We’ve introduced you to our DIY deck makeover project before. But one of our favorite features out there is our DIY outdoor lighting.
We made an outdoor chandelier/pendant light fixture out of some vintage tin cans. Today, we’re going to teach you how to make one of your own (**Warning, this is PHOTO HEAVY post…not because this project is hard…we just like photos**).
*This post contains affiliate links. Please see my full disclosure policy HERE.*
Before we begin our story/tutorial, let’s talk stuff you’ll need…
DIY Outdoor Lighting Supplies:
- gallon sized tin cans (some of mine were inherited, but the vintage oyster tins were found on eBay!)
- outdoor rated pendant lighting kits (available at Amazon.com, or the PaperLanternStore.com)
- 3/8″ bushings
- exterior rated Romex wiring
- exterior rated light switch
- exterior rated junction box
- plumb bob
- wiring staples
- eye hooks
This idea was born in Chicago. In my grandfather’s garage. Both my grandparents had passed, sadly, and their home was about to be sold. My brother and sisters were walking around the garage, just wanting to find something…anything to hold onto. Just a memory.
I found some old coffee cans. You can see them at the bottom right corner of this picture, below. As you can see, Grandpa was very organized. Everything in it’s place, and a place for everything. He held onto old containers and used them to stash nuts or bolts, what-have-you.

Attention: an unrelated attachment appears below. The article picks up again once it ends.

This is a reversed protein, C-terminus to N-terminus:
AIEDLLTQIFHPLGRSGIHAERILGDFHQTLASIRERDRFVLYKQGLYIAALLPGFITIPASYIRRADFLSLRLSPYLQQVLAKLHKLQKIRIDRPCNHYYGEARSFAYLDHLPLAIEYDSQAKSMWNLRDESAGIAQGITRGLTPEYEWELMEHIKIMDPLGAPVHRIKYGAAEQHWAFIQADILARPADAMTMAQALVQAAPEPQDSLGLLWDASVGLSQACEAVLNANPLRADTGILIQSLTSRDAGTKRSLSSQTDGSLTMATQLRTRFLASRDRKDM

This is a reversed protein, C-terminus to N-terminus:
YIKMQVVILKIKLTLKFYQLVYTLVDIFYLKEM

I grabbed the cans. My Dad thought I was nuts. I told him “No, Dad” “This coffee can has nuts (and bolts) in it, but I assure you, I am still (for the most part) in my right mind.” “What in the world are you going to do with that junk?” he asked. I didn’t really know. But I packed the rusted cans in my small carry-on, and they flew with me back to Washington, DC.
We were in the middle of our deck project, at the time. And I knew that I wanted to do something unique for outdoor lighting. As the plane pulled back into D.C., my DIY lighting plan was coming together. Ready to start?
Time for the truth.
Although I’m a bit scared to cross Jack Nicholson, I gotta tell you,
You “CAN” handle the truth, because…
truth is, this project is EASY. You don’t even need a “few” good men to do this project. Just one good man or woman.